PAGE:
Bracket (Myth)busting: Why Embracing Fun at Work is a Winning Strategy
It’s that time of year again. Spring is springing, birds are chirping, and employers everywhere are preparing for days of lost productivity as their employees call in sick, eat up company bandwidth streaming workday basketball games, and fill company Slack channels with news about their illicit March Madness brackets.
But what if all the time and energy organizations spend trying to stop employees from enjoying a friendly sports competition to salvage a few days of reduced productivity is actually counterproductive? What if the very thing organizations believe they’re gaining ends up costing them even more in unplanned attrition and lost motivation due to disengagement?
Forbidding March Madness is a Technical Foul
In 2022, some of the typical issues managers report during the seasonal NCAA tournament may be moot. With so many employees already working remotely or able to do so at least part-time, we’ll likely see far fewer sick days or workplace bandwidth issues than we might have seen in the past. After all, organizations can’t control what’s playing on your home television, whether it’s college basketball or the Real Housewives.
However, in a recent Perceptyx survey of more than 700 employees, more than half work in an organization with a strict policy against non-work-related media during business hours, and more than half are aware of at least one restriction their organization has in place specifically around the basketball tournaments. More than 1 in 4 have already received a communication from their employer warning against participating in any viewing, activities, brackets, or pools during work hours.
Perceptyx found that organizations that choose an outright ban are missing out on a real opportunity for team building, camaraderie, and a chance to make their workplace a place employees want to stay for the long term. When asked specifically about the effect of bans on outside media during the workday, 8 in 10 reported that easing those restrictions would change their perceptions of their organization, and 7 in 10 reported positive changes from being more comfortable at work to feeling more connected to coworkers. One in 10 also say the easing of those restrictions would make them more likely to stay in the long term.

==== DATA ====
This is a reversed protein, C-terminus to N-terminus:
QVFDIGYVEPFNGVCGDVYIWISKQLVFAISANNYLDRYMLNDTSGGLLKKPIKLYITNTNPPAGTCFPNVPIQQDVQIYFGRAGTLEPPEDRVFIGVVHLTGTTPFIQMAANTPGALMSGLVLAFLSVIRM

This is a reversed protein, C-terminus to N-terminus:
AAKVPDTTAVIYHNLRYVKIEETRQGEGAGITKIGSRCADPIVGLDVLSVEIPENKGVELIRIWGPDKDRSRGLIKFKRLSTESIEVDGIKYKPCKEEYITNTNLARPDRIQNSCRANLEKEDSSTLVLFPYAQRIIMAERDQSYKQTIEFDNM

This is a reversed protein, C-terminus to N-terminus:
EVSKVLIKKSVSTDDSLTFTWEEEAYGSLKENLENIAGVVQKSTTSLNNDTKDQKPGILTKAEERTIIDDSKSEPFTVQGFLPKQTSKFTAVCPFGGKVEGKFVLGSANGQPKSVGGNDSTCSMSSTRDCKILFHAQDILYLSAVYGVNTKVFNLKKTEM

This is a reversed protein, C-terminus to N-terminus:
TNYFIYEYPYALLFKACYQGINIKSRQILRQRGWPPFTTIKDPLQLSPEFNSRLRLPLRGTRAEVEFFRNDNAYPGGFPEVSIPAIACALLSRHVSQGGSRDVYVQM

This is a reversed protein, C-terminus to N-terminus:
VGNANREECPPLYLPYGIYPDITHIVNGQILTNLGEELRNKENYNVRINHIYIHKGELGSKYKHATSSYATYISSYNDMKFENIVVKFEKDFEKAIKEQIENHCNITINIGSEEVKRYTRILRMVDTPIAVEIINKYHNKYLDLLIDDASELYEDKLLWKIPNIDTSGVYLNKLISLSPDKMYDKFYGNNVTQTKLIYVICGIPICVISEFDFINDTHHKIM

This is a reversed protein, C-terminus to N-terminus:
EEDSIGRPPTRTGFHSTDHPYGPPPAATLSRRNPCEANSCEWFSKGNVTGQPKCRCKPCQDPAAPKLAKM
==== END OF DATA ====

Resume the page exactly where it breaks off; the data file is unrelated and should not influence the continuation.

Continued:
Leaning into the Easy Layup
In contrast, some employers are fully embracing the fun as a means to an end. Given that two-thirds of employees already intend to follow the basketball tournament at least marginally, some employers are flipping the script. Instead of bans, about 2 in 5 employees say their companies are choosing food celebrations, jersey-wearing on Zoom, broadcasting or streaming games in breakrooms – even workplace contests with prizes - and it matters. Nearly three-fourths of those in management believe taking time out of the work day for fun is acceptable, as long as the work gets done, so why aren’t more doing it? (At Perceptyx, we’re having a “beat the People Analytics Team’s bracketology” competition, where winners will have lunch on us - although we don’t anticipate losing!)
Employees of organizations who are participating in some form of team-building around March Madness are twice as likely to say their company is a fun place to work. On its surface, “fun” may not seem like an outcome worth striving for, but wait! More than 4 in 5 employees say that when they’re having fun they have more energy for work, and lack of energy is a key indicator of burnout, a topic most organizations rank highly on their list of concerns. Even more concerning? Nearly 60% say that a workplace that isn’t fun would send them looking for a new job.
The Fun Doesn’t Stop in April
While March Madness is a great excuse to have a little fun while still accomplishing a whole lot of work together, not everyone is a sports fan and it’s a long year until there are more brackets to fill out. When asked, the most popular event-based team-building choice for employees was a Super Bowl activity, but March Madness wasn’t far behind. And a close 3rd was any other food day event. Other popular suggestions included coffee or happy hours, trivia events, and other themed celebrations. Employees have spent the last two years disconnected from one another and bringing back excuses to spend time together can be found in a variety of places.
So whether you’re rooting for the women from Louisville, the men from Gonzaga, or a Cinderella story from your alma mater, encourage the jerseys, the rivalries, and the spontaneous conversation that happens in the breakroom over buffalo chicken dip. It’s only once a year and the connection and energy you build will positively impact productivity all year. Your attrition numbers – and your employees – will thank you.